- Chief AI officer is one of the corporate world’s hottest AI jobs.
- The role ideally bridges the gap between technical AI expertise and business acumen.
- But leaders say finding the right candidate can be hard — and many don’t understand the role.
There’s a new seat at the C-suite table — and it’s for a chief AI officer.
Broadly speaking, the role entails bridging the gap between the crucial micro details of working with AI and the macro strategy of the larger company. It’s become a far more familiar job for the corporate world recently as businesses seek guidance on how to use AI — a relatively new technology — to save time and boost productivity.
Companies across industries — from staffing to semiconductors — have been actively hiring for chief AI officers, who are expected to play a major role in steering corporations towards AI adoption as the landscape continues rapidly evolving. That’s sometimes much-needed, with many CEOs appearing unsure how to adopt, invest in, or effectively use the technology. A recent Accenture survey of 3,400 C-suite execs found that only 27% said their companies are ready to scale up with generative AI.
But some businesses aren’t sure what the role entails, and whether it’s necessary. Moreover, finding someone who fits the role is hard work, recruiters say.
Technical skills aren’t enough to be a chief AI officer
Companies interested in investing more in AI may be wondering: Do they really need to hire a chief AI officer when there are already data scientists and machine learning engineers with deep knowledge?
The answer from most experts: yes. The skills involved in data analysis and machine learning, another hot tech job that involves designing, building and training AI systems so they can eventually start to make their own decisions, aren’t enough.
Greg Selker, a managing director at executive recruitment firm Stanton Chase, believes the ideal chief AI officer has a wide array of responsibilities, including understanding the ins and outs of large language models and how to make them. They also need to know how these AI models can be applied across the entire business.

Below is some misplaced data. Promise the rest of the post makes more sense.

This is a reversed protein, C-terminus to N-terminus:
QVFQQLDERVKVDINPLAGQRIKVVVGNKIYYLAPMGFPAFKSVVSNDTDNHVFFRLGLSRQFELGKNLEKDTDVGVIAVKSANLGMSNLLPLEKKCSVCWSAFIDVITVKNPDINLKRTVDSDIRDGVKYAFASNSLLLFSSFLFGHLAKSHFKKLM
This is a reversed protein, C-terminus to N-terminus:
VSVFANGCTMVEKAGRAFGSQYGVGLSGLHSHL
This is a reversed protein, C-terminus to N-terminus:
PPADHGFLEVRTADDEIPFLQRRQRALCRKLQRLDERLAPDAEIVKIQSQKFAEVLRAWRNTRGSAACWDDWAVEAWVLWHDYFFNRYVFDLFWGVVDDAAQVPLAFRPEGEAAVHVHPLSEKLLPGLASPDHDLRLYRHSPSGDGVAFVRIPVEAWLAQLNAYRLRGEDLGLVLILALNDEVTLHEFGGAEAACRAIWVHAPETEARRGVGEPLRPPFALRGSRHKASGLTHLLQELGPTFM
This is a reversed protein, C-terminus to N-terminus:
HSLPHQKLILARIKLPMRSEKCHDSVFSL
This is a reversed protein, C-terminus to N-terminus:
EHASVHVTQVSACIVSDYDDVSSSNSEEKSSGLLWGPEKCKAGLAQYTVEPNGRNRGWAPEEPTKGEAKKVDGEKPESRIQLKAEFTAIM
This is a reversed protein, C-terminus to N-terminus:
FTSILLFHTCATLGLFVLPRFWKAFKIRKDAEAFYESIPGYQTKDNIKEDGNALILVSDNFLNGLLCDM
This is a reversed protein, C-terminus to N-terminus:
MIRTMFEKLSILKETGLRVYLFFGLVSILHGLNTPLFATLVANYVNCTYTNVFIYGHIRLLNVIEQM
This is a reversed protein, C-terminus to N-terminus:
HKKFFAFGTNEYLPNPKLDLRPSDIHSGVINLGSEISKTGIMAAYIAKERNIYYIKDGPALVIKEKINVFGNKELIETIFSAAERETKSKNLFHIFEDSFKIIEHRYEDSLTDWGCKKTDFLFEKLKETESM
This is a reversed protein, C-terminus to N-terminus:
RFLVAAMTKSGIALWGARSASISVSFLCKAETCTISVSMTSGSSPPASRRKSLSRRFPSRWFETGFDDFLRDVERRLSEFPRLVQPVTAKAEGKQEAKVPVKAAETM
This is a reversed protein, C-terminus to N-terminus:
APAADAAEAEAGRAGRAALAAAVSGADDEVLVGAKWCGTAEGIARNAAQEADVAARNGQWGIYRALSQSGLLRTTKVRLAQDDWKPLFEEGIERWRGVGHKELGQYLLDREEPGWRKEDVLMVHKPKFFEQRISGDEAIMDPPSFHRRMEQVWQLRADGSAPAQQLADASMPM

“They can’t be a data scientist who spends their time writing algorithms,” Selker told Business Insider. “The chief AI officer is more going to be involved in creating the applications that are going to be leveraging the LLM.”
Chris Daigle, the CEO of ChiefAIOfficer.com, an AI consulting service, said most of his small and medium-sized clients don’t need a machine learning engineer or data analyst to build their own LLMs. They just need a leader who understands the AI tools that currently exist — and how to apply them to different parts of their business.
The job also requires skills outside computer science. Justin Kinsey, the president of recruiting firm SBT Industries, said his clients need a leader who can navigate the ethical minefield of AI deployment. Having that knowledge, he says, will ensure that productivity gains are made in a safe manner. SBT Industries is currently working with two semiconductor companies to hire chief AI officers,
Strategic thinking is key to the role, many said, plus leadership skills.
For example, Daigle said, a ChatGPT connoisseur with a few automation tricks up their sleeve may not necessarily know how to use the AI chatbot to transform a business. Instead, the chief AI officer should understand the business on a macro and micro level before overlaying generative AI onto it.
Ideally, it’s “a blend of technical expertise, strategic vision, and executive-level leadership,” Kinsey told BI.
Hiring a chief AI officer is a tough feat.
Business leaders told BI that finding the perfect candidate who ticks all the boxes for the chief AI officer role can be difficult.
“The sheer newness of this field means it’s challenging to identify a leader who has already demonstrated the breadth of capabilities to succeed in such a role,” Kinsey said.
Corporations may also need to commit to investing in this role — which Stanton Chase’s Selker says can be expensive.
“It remains to be seen how many companies are actually going to fund the implementation of the strategies — and at what level,” the executive search consultant said regarding AI.
Companies need AI expertise — or they risk being left behind
Nevertheless, recruiters say businesses should consider hiring chief AI officers if they are serious about being an AI-first company.
At the very least, they should think about the role as an expansion of the chief data officer or chief information officer, Selker said, so they understand how to use AI on a systemic level.
Creating an AI strategy that can be applied across the entire business may be what determines whether a company gets left behind, he said.
“If you’re not thinking about that already, you’re kind of screwed,” Selker said.